Leviticus 25:37
You shall not give him your money on usury, nor lend him your victuals for increase.
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EXPOSITORY (ENGLISH BIBLE)
(37) Thou shalt not give him.—This is simply an emphatic repetition of the declaration in the foregoing verse, and favours the ancient distinction between the two terms.

25:35-38 Poverty and decay are great grievances, and very common; the poor ye have always with you. Thou shalt relieve him; by sympathy, pitying the poor; by service, doing for them; and by supply, giving to them according to their necessity, and thine ability. Poor debtors must not be oppressed. Observe the arguments here used against extortion: Fear thy God. Relieve the poor, that they may live with thee; for they may be serviceable to thee. The rich can as ill spare the poor, as the poor can the rich. It becomes those that have received mercy to show mercy.Lend him thy victuals for increase - i. e. supply him with food for thy own profit. 35-38. if thy brother be waxen poor, … relieve him—This was a most benevolent provision for the poor and unfortunate, designed to aid them or alleviate the evils of their condition. Whether a native Israelite or a mere sojourner, his richer neighbor was required to give him food, lodging, and a supply of money without usury. Usury was severely condemned (Ps 15:5; Eze 18:8, 17), but the prohibition cannot be considered as applicable to the modern practice of men in business, borrowing and lending at legal rates of interest. No text from Poole on this verse. Thou shalt not give him thy money upon usury,.... Lend him money, expecting and insisting upon a large interest for it; this is to be understood of persons in poor and necessitous circumstances, of which the text only speaks; otherwise, if persons borrow money to gain by it, to carry on a greater trade, or to make purchase with it, it is but reasonable that the lender should have a share of profit arising from thence:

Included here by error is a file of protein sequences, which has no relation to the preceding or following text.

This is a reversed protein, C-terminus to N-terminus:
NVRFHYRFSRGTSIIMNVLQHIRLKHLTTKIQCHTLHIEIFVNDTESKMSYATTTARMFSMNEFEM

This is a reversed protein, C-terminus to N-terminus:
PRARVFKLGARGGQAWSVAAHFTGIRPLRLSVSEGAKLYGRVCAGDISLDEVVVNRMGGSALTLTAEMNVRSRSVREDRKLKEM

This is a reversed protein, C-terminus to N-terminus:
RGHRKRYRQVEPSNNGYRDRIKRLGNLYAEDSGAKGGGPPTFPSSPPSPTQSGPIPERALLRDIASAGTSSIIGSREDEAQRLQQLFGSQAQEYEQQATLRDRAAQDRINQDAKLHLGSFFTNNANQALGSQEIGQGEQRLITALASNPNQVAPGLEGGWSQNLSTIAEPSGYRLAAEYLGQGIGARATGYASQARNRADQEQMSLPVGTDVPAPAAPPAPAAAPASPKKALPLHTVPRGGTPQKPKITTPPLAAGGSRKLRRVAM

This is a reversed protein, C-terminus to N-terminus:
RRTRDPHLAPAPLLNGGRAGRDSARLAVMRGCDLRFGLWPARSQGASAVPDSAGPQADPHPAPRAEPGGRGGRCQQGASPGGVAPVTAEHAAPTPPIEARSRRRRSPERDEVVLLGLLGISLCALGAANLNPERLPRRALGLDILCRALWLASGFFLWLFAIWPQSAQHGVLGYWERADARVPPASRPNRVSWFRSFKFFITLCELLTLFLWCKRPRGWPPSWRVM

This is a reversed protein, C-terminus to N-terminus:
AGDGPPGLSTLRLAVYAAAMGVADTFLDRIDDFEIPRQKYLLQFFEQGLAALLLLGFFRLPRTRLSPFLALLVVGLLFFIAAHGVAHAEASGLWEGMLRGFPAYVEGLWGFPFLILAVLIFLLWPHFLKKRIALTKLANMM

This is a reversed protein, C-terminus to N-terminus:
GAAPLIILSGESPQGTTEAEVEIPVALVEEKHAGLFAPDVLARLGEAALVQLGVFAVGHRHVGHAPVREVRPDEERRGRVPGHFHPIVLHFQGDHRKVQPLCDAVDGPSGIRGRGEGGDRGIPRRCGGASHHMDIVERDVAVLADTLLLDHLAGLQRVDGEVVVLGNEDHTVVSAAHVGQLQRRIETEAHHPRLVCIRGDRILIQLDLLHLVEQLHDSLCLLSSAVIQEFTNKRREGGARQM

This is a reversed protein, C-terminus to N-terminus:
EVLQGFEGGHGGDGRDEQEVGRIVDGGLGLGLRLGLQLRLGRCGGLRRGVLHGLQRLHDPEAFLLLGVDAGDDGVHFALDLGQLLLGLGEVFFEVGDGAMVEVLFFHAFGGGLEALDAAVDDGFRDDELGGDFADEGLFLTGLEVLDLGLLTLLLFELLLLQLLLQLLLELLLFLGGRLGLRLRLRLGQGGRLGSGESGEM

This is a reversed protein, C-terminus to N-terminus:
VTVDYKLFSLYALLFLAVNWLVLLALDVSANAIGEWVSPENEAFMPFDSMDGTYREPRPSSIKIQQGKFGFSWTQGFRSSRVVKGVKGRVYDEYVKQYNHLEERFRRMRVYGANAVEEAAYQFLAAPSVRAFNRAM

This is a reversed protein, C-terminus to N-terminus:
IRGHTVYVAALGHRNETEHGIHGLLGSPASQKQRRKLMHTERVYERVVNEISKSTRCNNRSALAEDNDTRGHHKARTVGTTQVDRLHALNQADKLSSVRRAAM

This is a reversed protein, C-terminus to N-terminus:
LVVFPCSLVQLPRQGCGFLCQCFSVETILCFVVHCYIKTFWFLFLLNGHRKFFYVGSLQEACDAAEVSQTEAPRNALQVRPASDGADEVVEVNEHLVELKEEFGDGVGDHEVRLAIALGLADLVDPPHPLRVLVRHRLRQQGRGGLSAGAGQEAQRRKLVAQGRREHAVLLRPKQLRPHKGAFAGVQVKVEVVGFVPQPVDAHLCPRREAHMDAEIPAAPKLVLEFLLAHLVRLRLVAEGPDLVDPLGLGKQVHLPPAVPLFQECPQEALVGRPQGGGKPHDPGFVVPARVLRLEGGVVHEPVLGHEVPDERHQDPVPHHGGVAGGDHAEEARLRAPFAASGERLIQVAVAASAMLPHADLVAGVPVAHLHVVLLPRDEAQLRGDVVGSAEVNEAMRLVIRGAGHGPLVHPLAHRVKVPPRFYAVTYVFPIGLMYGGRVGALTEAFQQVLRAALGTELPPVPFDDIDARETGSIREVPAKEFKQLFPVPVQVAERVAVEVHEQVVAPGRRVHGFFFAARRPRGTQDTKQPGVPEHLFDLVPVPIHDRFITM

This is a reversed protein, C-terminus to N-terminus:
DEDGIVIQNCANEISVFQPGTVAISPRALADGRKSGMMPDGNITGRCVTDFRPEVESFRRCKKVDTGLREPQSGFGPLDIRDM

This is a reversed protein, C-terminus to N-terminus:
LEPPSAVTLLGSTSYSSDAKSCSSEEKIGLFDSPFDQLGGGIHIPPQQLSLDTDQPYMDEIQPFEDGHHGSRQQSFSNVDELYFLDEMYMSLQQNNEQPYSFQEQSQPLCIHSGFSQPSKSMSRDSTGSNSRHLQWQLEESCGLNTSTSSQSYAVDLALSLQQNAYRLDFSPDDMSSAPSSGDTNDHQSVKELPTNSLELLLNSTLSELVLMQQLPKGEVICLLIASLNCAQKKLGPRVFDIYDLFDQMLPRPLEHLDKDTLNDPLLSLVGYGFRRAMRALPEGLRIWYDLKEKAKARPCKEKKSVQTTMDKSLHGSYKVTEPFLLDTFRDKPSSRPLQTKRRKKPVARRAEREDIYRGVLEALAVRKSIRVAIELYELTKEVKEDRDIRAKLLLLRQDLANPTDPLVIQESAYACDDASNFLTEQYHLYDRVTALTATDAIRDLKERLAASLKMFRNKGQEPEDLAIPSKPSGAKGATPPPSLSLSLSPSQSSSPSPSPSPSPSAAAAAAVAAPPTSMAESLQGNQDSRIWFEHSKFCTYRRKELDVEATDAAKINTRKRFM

nor lend him thy victuals for increase; by which it should seem that those two words, used in Leviticus 25:36, though in the main they signify the same thing, yet may be distinguished, the one as concerning money, the other food; and which latter is not to be given by way of loan to a person in want of it, but freely; as for instance, if a man gives a poor man a bushel of wheat, on condition he gives him two for it hereafter, this is lending or giving his victuals for increase.

Thou shalt not give him thy money upon usury, nor lend him thy victuals for increase.
EXEGETICAL (ORIGINAL LANGUAGES)
37. No interest was to be permitted in such a case for money lent, nor, if the loan took the form of the necessaries of life, was more than the amount lent to be exacted in return. The same law appears in Exodus 22:25 [Heb. 24]; Deuteronomy 23:20. In the latter case it is from ‘a stranger’ interest may be demanded.Such houses as these were to be reckoned as part of the land, and to be treated as landed property, with regard to redemption and restoration at the year of jubilee.
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